Former vice president Joe Biden is fighting to claim credit for the Obama administration’s disastrous withdrawal from Iraq, which created a vacuum of power that led to the rise of the so-called Islamic State, or ISIS.
During the first Democratic debate, Biden knew that he would face an attack on his vote in the Senate to authorize war with Iraq. Indeed, moderator Rachel Maddow of MSNBC posed the question:
You have made your decades of experience in foreign policy a pillar of your campaign but when the time came to say yes or no on one of the most consequential foreign policy decisions of the last century you voted for the Iraq war. You have sent said you regret that vote but why should voters trust your judgment when it comes to making a decision about taking the country to war the next time?
Maddow’s question was almost a setup for what many observers had anticipated would be an attack by Sen. Bernie Sanders (I-VT), who turned to Biden and said: “One of the differences—one of the differences that Joe and I have in our record is Joe voted for that work, I helped lead the opposition to that or which was a total disaster.”
For his part, Biden told Maddow that while he voted for the war, he was responsible for the withdrawal:
I made sure the president turned to me and said Joe, get our combat troops out of Iraq. I was responsible for getting 150,000 combat troops out of Iraq and my son was one of them. I also think we should not have combat troops in Afghanistan. It’s long overdue. It should end.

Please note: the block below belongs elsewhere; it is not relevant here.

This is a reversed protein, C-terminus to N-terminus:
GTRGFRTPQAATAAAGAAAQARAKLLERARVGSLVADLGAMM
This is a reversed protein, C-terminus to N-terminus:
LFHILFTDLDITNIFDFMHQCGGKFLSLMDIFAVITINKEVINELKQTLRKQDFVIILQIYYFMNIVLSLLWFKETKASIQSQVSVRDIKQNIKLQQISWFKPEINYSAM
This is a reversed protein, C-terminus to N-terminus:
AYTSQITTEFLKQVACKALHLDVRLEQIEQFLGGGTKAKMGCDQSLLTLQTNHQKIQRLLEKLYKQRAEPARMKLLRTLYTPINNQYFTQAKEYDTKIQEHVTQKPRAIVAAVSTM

But what is odd is that Biden would want to claim credit for the withdrawal at all. At the time, Biden was seen as the relative voice of reason within the administration, who had developed a rapport with the Iraqi government that could allow a deal to be negotiated that would keep some U.S. troops in the country to ensure stability.
Yet Obama pulled the plug, and when American troops carried out a hasty, premature withdrawal, the country was left vulnerable — both to ISIS and to Iranian influence. Obama called ISIS the “JV team,” but it would go on to wreak havoc in the region and carry out terror around the world.
Biden’s history of positions on Iraq is a maze of U-turns. He voted against the Gulf War in 1991 and went on to vote for the Iraq War in 2002. When the latter bogged down in a fight against a terrorist insurgency, Biden proposed partitioning the country along sectarian lines.
Still, Biden is widely regarded as the leader in the Democratic presidential primary field on matters of foreign policy.
Joel B. Pollak is Senior Editor-at-Large at Breitbart News. He earned an A.B. in Social Studies and Environmental Science and Public Policy from Harvard. He is a winner of the 2018 Robert Novak Journalism Alumni Fellowship. He is also the co-author of How Trump Won: The Inside Story of a Revolution, which is available from Regnery. Follow him on Twitter at @joelpollak.